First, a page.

People who complain all the time about lesbians wanting to retain butch and femme as terms intimately connected to lesbianism are honestly so deeply self-centered that it’s absurd. Imagine looking at a contemporary culture set on erasing every single aspect of lesbianism that many of us hold close, from the term, to the concept, to our attractions not being phrased properly, to the specific way lesbianism connects a lot of women to other women not just sexually but broadly, seeing a group of women struggling to even be allowed to name ourselves let alone realize and act on our sexualities in the face of a culture which wants us to collapse into any number of categories, from “queer” because it is more progressive to no longer seeing yourself as a woman if you’re too gnc, and going “Uh those mean dykes won’t let me have this word that I want because I think it’s pretty.”


It’s not even like we’re in the majority- the culture that’s set on erasing lesbianism from its conceptions of sexuality has already almost fully appropriated our terminologies and concepts to be for everyone rather than for lesbians. So a few lesbians on the internet retain a special respect for a historically important way of living and seeing yourself in relation to lesbianism, and that’s too much? Fuck you honestly.

By request, here’s a video of me dying between sets 😩😭😓 with a little commentary of what I was thinking in the midst of it all!! I left the sound on so y'all could hear me wheezing 😩 HIIT will have you reconsidering your whole life 😂 asking what would Jesus do? What would Beyoncé do? Just try the workout, you’ll see!

if ur feminism does not acknowledge the specific struggles women of color face, ur feminism is worthless!!! if ur feminism does not acknowledge the specific struggles trans women face, ur feminism is toxic!!! if ur feminism does not acknowledge the specific struggles women of foreign countries face, your feminism is xenophobic!!! if ur feminism does not acknowledge the specific struggles disabled women face, ur feminism is ableist!!! white cis abled women should acknowledge their privilege over woc, trans women, disabled women, and women of other countries. support ALL types of women, not just the ones who already benefit from some form of privilege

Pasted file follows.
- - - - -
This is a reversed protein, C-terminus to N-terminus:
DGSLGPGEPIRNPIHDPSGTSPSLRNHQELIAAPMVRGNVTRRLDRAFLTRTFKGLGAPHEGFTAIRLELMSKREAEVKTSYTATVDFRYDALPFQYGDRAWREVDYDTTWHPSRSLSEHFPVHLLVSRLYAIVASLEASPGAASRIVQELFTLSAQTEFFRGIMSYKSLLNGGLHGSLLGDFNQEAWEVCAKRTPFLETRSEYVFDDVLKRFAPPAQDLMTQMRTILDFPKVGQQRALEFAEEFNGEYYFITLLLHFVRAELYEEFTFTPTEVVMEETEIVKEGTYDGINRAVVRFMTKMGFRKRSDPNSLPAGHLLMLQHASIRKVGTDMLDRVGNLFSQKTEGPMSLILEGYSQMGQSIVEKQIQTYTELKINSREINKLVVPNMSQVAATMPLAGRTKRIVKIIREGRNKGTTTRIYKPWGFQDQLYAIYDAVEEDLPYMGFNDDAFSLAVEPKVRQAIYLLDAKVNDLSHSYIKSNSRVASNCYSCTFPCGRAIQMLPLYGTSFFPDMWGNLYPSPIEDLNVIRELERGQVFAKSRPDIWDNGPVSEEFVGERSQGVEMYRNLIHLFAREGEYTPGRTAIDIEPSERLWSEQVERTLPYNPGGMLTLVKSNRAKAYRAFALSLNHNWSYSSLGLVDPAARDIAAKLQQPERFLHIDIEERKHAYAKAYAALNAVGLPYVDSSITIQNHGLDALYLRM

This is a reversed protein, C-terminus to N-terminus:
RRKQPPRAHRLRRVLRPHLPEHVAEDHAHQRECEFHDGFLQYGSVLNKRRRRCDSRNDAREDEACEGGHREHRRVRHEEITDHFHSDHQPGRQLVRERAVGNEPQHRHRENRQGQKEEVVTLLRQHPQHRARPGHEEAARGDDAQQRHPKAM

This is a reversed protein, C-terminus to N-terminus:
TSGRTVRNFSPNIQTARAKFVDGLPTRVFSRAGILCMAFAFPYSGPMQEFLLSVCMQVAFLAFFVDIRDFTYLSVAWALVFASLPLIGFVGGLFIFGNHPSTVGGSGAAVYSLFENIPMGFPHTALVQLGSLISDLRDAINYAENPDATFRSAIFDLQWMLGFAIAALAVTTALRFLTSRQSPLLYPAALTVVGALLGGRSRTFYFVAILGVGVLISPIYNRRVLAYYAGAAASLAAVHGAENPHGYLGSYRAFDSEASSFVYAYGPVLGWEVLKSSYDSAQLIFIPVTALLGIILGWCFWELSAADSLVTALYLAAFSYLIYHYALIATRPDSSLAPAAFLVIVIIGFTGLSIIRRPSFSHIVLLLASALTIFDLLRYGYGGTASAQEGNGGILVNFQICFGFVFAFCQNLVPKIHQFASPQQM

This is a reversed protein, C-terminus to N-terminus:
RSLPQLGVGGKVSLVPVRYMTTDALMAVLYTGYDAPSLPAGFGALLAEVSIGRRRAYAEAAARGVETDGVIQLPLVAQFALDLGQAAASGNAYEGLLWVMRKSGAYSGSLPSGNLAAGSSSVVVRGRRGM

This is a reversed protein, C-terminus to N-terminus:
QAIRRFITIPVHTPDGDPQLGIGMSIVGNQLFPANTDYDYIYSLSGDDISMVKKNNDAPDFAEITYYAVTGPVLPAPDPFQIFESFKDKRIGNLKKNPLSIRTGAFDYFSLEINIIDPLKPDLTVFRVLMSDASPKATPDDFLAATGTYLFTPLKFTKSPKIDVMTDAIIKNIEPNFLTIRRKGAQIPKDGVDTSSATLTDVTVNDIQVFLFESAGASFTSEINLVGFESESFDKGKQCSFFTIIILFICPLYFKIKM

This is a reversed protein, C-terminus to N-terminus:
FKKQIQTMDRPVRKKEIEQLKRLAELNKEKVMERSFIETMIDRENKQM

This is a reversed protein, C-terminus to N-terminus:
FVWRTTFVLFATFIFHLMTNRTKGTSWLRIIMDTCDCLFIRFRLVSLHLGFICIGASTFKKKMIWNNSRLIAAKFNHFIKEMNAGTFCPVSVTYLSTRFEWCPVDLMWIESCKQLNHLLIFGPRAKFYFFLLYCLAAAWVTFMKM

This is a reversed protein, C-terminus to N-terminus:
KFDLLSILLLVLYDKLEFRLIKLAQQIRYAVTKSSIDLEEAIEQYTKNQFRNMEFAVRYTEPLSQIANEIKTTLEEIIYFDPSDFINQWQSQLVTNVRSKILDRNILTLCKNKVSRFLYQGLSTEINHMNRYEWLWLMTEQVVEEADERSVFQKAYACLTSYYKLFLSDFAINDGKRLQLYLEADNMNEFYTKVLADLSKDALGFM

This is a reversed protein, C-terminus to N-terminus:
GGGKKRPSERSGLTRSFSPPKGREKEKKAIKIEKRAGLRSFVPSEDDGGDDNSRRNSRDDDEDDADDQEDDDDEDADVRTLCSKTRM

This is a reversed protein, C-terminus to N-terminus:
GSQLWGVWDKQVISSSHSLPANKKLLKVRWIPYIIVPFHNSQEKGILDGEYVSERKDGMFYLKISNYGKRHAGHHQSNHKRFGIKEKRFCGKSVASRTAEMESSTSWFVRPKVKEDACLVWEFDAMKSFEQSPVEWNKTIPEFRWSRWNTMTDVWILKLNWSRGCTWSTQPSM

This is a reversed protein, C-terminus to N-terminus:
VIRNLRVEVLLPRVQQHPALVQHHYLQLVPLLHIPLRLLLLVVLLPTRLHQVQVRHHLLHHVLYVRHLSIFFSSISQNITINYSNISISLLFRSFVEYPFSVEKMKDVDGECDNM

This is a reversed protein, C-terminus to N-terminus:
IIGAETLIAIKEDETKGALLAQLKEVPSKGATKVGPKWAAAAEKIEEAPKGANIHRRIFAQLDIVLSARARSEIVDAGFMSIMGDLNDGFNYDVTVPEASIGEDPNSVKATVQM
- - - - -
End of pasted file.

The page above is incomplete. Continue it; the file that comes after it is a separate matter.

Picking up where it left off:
French Lesbian Films: Recommendations

Water Lilies (2007)

Summer in a new suburb outside Paris. Nothing to do but look at the ceiling. Marie, Anne and Floriane are 15. Their paths cross in the corridors at the local swimming pool, where love and desire make a sudden, dramatic appearance.

Breathe (2014)

It is tale of two teenage girls who develop an intense and dangerous friendship. Charlie is a 17-year-old girl tortured by doubt, disillusionment and solitude. When the beautiful and self-confident Sarah arrives and the two become inseparable, Charlie is thrilled to feel alive, fulfilled and invincible in their intense friendship. But as Sarah tires of Charlie and begins to look elsewhere for a new friend, their friendship takes an ominous turn.